Assembly moves Mission Engagement and Support to Administrative Services Group

Minor changes were made to Church Discipline; other reconsiderations failed.

Debra Avery (Moving Forward Implementation Special Committee) speaks in the Moving Forward / Vision 2020 Committee meeting. Photo by Gregg Brekke for Presbyterian Outlook.

Louisville, Kentucky – The 225th General Assembly of the Presbyterian Church (U.S.A.) today voted to move the Mission Engagement and Support (MES) department from the Presbyterian Mission Agency (PMA) to the Administrative Services Group (ASG), which provides support services to both PMA and the Office of the General Assembly (OGA). The proposal (MOV-02), brought to the assembly by its Moving Forward/Vision 2020 Committee, passed 289-69.

A move to refer the item to the newly created commission to unify PMA and OGA was turned down 213-149. The action came as the PC(USA) is experiencing severe stress on its per capita budget, necessitating expanded fundraising efforts. Because OGA is the primary beneficiary of per capita funds and MES is lodged in PMA, several speakers in both plenary and the MOV committee stressed the need for “a more level playing field” for denominational funds development.

Deb Avery of the Moving Forward Implementation Special Committee said the move of MES “builds on the important work of funds development no matter how the structural changes happen,” adding, “This is an urgent need right now.”

Earlier in the day, commissioners celebrated their earlier approval (on the consent agenda) of the “Guiding Statement” produced by the 2020 Vision Team. The statement (MOV-01) distills the denomination’s vision into five calls to the PC(USA) to be Prayerful, Courageous, United, Serving and Alive. That the five calls spell out acronym PCUSA was not intentional, said 2020 Vision Team co-chair Salvador Gavalda of Heartland Presbytery. “At first we thought this might be too gimmicky,” he acknowledged, “but it was not pre-planned. It just spoke to us.”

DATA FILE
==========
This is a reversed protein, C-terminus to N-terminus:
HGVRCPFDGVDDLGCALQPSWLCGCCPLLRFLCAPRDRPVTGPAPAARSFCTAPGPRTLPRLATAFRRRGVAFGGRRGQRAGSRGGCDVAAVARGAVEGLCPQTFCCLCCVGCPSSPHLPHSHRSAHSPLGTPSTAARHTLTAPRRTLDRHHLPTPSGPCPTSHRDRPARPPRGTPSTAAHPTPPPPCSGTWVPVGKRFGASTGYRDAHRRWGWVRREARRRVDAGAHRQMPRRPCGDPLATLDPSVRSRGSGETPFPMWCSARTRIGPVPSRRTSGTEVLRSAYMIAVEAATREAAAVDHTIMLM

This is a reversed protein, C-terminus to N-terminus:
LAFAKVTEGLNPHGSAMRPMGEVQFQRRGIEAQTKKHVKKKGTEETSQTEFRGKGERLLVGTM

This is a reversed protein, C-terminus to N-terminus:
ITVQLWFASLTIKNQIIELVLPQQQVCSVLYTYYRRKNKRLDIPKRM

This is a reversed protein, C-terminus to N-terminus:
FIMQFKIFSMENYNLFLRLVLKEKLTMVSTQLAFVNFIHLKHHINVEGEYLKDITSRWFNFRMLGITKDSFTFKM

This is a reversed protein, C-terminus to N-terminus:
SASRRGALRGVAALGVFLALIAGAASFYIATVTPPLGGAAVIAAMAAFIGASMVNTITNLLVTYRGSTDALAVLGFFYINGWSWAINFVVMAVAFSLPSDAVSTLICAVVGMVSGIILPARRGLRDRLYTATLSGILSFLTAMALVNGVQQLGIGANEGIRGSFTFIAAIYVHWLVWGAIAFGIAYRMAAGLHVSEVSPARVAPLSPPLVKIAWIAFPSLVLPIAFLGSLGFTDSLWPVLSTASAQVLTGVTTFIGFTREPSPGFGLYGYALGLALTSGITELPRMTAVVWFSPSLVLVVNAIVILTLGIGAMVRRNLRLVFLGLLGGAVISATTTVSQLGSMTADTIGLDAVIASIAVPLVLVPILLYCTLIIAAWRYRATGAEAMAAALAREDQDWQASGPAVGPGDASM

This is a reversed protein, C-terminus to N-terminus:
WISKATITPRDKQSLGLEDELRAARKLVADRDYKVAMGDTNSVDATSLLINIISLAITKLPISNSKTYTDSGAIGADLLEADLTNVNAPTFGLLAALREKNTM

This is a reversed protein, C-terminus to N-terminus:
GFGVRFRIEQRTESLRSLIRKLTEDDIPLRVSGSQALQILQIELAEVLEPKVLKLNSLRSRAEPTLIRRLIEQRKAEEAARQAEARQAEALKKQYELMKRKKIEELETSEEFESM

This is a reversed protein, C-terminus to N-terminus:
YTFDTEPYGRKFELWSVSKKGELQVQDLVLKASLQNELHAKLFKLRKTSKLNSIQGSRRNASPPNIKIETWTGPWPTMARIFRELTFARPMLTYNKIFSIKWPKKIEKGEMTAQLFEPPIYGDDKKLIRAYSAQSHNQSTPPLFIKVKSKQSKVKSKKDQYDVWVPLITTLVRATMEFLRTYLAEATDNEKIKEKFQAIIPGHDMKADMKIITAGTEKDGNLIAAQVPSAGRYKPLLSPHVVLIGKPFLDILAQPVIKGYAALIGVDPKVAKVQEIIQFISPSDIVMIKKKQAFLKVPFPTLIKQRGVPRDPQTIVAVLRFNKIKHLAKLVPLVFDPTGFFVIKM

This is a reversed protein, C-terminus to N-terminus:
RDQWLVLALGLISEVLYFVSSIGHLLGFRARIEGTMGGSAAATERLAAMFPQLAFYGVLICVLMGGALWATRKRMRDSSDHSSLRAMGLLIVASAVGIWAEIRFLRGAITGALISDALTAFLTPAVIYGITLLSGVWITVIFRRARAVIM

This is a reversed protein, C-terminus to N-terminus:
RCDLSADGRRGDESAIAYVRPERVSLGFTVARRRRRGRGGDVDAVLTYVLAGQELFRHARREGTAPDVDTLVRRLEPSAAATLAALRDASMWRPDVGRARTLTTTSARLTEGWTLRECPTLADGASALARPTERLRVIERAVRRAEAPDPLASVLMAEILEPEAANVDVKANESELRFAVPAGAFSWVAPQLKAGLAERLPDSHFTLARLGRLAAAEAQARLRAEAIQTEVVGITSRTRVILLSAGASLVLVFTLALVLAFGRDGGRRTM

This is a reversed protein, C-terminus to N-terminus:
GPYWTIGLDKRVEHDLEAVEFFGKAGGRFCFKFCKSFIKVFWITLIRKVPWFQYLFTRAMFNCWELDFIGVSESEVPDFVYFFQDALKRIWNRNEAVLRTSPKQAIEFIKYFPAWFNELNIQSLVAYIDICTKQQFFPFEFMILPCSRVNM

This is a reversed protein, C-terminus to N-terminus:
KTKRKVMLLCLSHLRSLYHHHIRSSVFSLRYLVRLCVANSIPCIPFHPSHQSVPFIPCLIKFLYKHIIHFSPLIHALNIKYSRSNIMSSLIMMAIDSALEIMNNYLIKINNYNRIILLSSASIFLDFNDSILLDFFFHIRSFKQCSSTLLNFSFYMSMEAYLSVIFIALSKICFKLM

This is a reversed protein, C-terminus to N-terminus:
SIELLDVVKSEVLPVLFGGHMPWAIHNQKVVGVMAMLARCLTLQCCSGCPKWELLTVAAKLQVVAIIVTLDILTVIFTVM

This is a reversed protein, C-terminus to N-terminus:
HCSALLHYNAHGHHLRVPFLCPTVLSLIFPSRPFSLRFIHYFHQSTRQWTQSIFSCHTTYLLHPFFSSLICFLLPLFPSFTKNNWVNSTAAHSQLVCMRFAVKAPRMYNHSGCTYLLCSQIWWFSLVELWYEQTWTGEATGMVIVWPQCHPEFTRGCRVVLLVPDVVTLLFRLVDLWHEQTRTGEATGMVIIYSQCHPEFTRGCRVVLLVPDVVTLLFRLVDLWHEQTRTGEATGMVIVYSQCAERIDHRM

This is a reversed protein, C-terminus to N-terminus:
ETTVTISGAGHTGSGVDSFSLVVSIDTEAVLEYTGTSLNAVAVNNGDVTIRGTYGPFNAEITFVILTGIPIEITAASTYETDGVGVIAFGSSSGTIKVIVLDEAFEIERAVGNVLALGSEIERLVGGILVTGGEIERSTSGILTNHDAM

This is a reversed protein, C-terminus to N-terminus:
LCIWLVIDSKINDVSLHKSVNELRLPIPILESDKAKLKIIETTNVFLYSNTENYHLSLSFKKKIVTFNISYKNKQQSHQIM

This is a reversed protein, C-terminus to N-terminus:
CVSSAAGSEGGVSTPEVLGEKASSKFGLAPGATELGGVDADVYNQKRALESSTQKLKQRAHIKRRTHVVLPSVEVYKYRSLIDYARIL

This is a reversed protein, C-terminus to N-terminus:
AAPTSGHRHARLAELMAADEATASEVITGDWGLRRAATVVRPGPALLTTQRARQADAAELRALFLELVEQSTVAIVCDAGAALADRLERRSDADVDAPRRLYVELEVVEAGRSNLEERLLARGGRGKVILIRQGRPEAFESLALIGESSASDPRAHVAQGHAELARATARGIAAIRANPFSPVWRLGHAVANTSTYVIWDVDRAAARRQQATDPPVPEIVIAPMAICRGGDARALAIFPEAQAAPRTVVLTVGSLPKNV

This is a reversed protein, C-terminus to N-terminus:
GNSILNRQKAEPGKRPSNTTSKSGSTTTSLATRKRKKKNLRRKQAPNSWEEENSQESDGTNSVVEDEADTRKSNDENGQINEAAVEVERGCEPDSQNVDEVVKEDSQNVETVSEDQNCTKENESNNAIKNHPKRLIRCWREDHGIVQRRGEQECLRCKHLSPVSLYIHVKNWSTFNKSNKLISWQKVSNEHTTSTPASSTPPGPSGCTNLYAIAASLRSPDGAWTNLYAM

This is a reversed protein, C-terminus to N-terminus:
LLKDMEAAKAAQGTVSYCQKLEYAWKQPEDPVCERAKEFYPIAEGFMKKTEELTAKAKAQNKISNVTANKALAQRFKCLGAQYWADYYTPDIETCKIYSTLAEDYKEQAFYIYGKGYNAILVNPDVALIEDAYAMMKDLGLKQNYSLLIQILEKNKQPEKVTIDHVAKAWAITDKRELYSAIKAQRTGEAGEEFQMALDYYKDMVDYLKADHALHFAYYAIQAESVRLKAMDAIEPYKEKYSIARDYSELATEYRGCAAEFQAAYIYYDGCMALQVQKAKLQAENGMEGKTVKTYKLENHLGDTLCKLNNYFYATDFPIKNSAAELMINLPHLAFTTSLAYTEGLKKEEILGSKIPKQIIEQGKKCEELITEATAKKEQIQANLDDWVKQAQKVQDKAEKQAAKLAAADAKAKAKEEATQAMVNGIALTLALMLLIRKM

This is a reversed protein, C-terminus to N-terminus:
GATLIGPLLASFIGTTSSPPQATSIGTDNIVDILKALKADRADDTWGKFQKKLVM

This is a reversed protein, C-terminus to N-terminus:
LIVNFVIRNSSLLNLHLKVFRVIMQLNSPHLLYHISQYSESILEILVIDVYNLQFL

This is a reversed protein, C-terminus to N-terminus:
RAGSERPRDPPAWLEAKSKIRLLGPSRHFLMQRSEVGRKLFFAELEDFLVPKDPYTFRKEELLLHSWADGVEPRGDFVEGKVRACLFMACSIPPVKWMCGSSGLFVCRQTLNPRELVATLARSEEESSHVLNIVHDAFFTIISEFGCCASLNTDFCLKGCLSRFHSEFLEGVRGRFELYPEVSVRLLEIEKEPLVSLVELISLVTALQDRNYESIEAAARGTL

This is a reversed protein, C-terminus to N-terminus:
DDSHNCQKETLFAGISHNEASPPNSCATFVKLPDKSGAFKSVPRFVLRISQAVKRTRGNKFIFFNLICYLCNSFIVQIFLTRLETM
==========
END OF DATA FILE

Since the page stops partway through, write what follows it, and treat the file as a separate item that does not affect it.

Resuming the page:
Gavalda and co-chair Sabrina Slater of Geneva Presbytery led the Assembly in the reading of the Guiding Statement and then played a recording of the song created by the Team, “This is Who We Are.”

Shavon Starling-Louis (left) and Ruth Santana-Grace, co-moderators of the 225th General Assembly of the PC(USA), entertain debate on a substitute motion on the final day of the assembly. Photo by Gregg Brekke for Presbyterian Outlook.

The day began with an opening prayer by Ruling Elder Jen Fraser of Santa Barbara Presbytery and a brief statement to the Assembly by Stated Clerk J. Herbert Nelson, II. “We are not in charge of future nor can we know it, but in the uncertainty we serve a God who loves us and takes care of us, reminding us that we do not walk alone,” Nelson told commissioners.

“We are in a different age, a different time and life is not as certain as we want it to be,” he continued. “Maybe we’ll see a new normal,” Nelson concluded, “but in any event we are walking – not knowing where we are going, but knowing we walk alongside a God who does and who is good to us through all times.”

The Assembly then considered four motions to reconsider actions it took Friday. Three were rejected: HSB-06 on a new family leave policy, GAMC-15 on the format of the 224 General Assembly, and FIN-10 on the composition of a commission to unify PMA and OGA. With no changes made, the new family leave policy includes 12 weeks of paid leave; the 2024 General Assembly will be hybrid, with committee meetings online and the plenary sessions in person in Salt Lake City: and the commission will include two Young Adult Advisory Delegates from this Assembly, not “ruling elders between 18 and 25.”

By a vote of 326-54 – after agreeing to reconsider its prior approval of the new book of Church Discipline (formerly Rules of Discipline) – the Assembly amended the brand-new document (ROD-03) by changing the wording of D-7.0101 and D-7-0201 to read that the part of the purpose of the church’s discipline is for “the correction and restraint of wrongdoing.” The previous wording stated the purpose as “constructive criticism of offenders.”

Commissioner Jasmine Smart of St. Augustine Presbytery stated the case for the amendments most succinctly: “Constructive criticism is too weak a term for what we need to do in too many disciplinary cases.”